- Golden Globe Awards
Home Guards (Hungary)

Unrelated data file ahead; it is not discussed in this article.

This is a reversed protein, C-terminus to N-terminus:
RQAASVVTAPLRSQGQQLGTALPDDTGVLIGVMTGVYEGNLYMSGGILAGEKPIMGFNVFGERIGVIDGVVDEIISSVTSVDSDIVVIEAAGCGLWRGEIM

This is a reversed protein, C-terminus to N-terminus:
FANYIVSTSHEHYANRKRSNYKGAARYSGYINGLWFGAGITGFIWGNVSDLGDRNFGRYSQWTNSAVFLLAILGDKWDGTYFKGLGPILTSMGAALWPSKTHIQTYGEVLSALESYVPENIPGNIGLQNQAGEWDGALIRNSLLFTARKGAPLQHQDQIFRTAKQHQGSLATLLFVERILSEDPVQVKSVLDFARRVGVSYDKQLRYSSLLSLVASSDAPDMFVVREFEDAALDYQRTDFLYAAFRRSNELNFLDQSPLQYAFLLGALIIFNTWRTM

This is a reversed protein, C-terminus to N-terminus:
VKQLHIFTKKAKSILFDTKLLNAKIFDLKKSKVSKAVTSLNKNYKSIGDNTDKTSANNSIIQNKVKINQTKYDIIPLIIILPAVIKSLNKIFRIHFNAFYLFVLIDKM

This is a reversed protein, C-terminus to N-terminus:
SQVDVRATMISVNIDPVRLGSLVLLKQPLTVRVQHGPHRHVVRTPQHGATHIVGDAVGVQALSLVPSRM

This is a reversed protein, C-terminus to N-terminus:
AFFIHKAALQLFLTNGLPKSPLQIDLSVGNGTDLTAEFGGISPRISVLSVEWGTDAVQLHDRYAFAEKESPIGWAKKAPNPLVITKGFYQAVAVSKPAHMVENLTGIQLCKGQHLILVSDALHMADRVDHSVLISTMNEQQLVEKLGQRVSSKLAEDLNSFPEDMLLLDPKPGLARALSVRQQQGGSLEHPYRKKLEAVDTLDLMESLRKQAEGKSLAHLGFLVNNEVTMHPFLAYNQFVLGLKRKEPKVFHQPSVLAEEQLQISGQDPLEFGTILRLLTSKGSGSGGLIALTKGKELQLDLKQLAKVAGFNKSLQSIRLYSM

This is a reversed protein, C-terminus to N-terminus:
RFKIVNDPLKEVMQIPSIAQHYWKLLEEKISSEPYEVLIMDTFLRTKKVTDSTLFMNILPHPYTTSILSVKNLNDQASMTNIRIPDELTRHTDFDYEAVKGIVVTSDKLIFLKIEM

The best motion pictures always reflect the times people live in. And our times are pretty troubled ones. We see the rapid growth of nationalism, xenophobia and radicalism all over the world. Even in developed democracies this trend is obvious. Unfortunately the Eastern European countries like Poland or Hungary, which were the part of Soviet Block and now are the members of NATO and European Union, are no exception.The Hungarian film Home Guards catches this disturbing Zeitgeist very powerfully. A small provincial town in Hungary becomes a metaphor for the country, and in a wider sense, for the whole world at large in its today’s sorry state. At the center of the drama are two brothers – Máté and Joci – who live in a God forsaken Hungarian town, where law and order do not exist. They are recruited by a new young and energetic chief of police to join the young volunteers group “Home Guards” with the supposed goal of helping the police to prevent and fight crime. In the beginning the brothers are thrilled. For the very first time in their bleak lives, they feel that they belong to something meaningful. But slowly but surely situation gets out of control. The Guards shave their heads (skinheads anyone?) and become a force not to serve good cause but the exact opposite. Ultimately Máté ends uo refusing to assist in a coverup of a hate crime and falls afoul of the Guards. His own brother takes the group’s side against him.Krisztina Goda, the director of the film says: ”Home Guards is a drama about radicalization of youth. I believe that we have made a movie about a topic that is sadly very relevant now all over the world.” She adds that although she could easily have made a documentary on the topic, she preferred it to be a fiction film. She says: “The film is a study of manipulation, rather than just racism”.